Where Rock Meets Soul

Rock dance halls continued to happen during all this time. The cocotas were no threat to national security as were the soul guys.  As the hit from the Gerson King Combo said, if you were black, you had to follow the black rules. In addition to music and records, the whole idea of ​​black pride and racial conscience was arriving in Brazil through the American icons of soul. In the suburbs of large cities, young people instantaneously bought the idea. As political scientist Renato Ortiz points out, unlike samba, which had become a symbol of mestizo Brazil, many saw soul as a style of music made by blacks for blacks. Born in the south of the USA, the genre seemed to reflect the daily life and feelings of many young Brazilians. “When we were 15, they tried to impose samba on us. But soul freed us from being forced to follow that path. I realized that being a young man with low income did not force me to be a samba dancer at carnival. Soul was a release from that tradition”, says Dema.

The Police Violence Against Blacks

In 1976, at least 30 thousand people went to the club Portelão for a Gerson King Combo show. That would be a special night, a celebration of the strength of the movement that had conquered the suburbs and the South Zone of Rio, but the police arrived with all the truculence, expelling the public, and the Combo concert had to be canceled.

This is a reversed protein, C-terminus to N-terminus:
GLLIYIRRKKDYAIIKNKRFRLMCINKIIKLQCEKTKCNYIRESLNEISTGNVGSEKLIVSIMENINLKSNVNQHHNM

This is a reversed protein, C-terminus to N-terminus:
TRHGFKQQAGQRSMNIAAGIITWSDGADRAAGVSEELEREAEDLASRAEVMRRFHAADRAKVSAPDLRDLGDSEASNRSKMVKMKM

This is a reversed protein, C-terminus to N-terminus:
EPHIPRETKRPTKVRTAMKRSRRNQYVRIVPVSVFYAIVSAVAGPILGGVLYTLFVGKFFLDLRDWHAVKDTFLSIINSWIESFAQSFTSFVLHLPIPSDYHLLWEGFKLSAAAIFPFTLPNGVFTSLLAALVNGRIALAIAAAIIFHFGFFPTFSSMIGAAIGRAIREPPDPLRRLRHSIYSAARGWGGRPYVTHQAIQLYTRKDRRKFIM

The Disco Era and the Blacks

At the end of the 70s, a new rhythm, even more danceable, landed powerfully in the city: it was the beginning of the Disco era. The rock dances quickly joined the Saturday night package and started playing hits by Bee Gees, Brazilian Frenetics and others. Soul dances still held out for a while, but blacks also ended up riding on the disco wave – in the United States, several big names in black music had long flirted with the new rhythm in their songs. In 1978, Tim Maia himself tried out the new take on Tim Maia Disco Club.

When Disco Blacked

Who could imagine that the disco wave and the repression of soul would end up bringing together cocotas and blacks, mixing everything in the genesis of the scene that would give rise to funk carioca, in the late 70s? At least this is DJ Malboro’s interpretation of the genre’s history of which he became the greatest representative: “If before there were 300 soul balls and 200 cocktails, at that time they became 500 funk balls! This happened when the disco blacked, or when black went Disco “, concludes the DJ.

Translation by Luise W Mello Franco